Published on 10/27/14

Dry summer leads to heavy spider mite damage in non-irrigated peanuts

By Clint Thompson

An abnormally dry and typically hot August provided the perfect conditions for heavy spider mite damage in Georgia’s non-irrigated peanuts.

“This has been an incredibly heavy (year for insects and mites). I’ve had people tell me I may never see another one like this in my career,” said University of Georgia entomologist Mark Abney.

Spider mites, which are also prevalent on vegetable plants, strawberries and cotton, can suck the juices out of a peanut leaf, which then turns yellow or even black. The result is a drastic reduction in yield.

Spider mites are typically found in non-irrigated peanuts because of the dry conditions. In fields that are watered or those that receive rainfall, spider mites are usually not a problem. However, they are a major concern for many of Georgia’s peanut farmers because half of the state’s peanut crop is not irrigated.

“When it’s hot, the mites reproduce faster; they like it when it’s dusty,” Abney said. “Fields that border dirt roads and paths where dust can blow onto the plants are particularly at risk.”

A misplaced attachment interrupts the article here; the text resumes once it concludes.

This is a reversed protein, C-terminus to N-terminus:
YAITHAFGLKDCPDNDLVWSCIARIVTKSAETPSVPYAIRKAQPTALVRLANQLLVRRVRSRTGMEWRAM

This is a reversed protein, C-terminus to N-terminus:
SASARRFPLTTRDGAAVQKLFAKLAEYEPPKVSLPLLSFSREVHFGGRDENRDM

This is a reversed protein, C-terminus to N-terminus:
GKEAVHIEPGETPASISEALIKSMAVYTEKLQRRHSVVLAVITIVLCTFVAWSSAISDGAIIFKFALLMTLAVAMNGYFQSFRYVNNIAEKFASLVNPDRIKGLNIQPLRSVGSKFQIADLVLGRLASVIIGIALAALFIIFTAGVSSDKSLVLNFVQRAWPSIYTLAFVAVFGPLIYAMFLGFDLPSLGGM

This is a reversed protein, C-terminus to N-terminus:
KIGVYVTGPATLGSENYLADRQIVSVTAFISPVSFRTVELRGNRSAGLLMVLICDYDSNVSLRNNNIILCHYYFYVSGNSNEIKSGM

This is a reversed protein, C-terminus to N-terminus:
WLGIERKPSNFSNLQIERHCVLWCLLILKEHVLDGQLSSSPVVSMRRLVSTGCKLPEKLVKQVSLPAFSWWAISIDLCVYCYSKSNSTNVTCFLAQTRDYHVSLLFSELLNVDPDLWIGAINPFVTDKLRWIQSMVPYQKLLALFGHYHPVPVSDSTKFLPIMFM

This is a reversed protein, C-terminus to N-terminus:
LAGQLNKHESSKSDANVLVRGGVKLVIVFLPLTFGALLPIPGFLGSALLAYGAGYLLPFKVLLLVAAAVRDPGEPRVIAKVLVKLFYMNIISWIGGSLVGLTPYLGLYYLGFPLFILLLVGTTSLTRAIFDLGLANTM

Mite populations are commonly found in grass and weeds on field borders, and infestations often start on the edge of a peanut field. If mowing is done around the edge of a field in mid-July or August, all of those mites on the field’s edge will relocate to the field.

“They’ll start in small patches and migrate out from there and, ultimately, can infest an entire field,” Abney said.

Abney stresses that farmers need to scout their fields often and spray for spider mites when they initially notice populations beginning to build. If farmers don’t scout regularly and control mites early, they’re going to be playing catch up, Abney said.

Spider mite infestations are not usually economically important until late summer, though Abney reported mites were present on corn and cotton during the spring this year. Rainfall can be one of the best remedies for spider mite infestations. Nevertheless, he cautioned that waiting for rain to wash away spider mites can give populations time to build and can cost farmers dearly when hot, dry conditions prevail. Also, rain showers will not eliminate 100 percent of the population, Abney said.

“If rain reduces a population by 80 percent and you have a heavy infestation, the 20 percent that’s left will blow right back up in 10 days if it gets hot and dry again,” Abney said.

Clint Thompson is an agriculture writer based in Tifton, Georgia.

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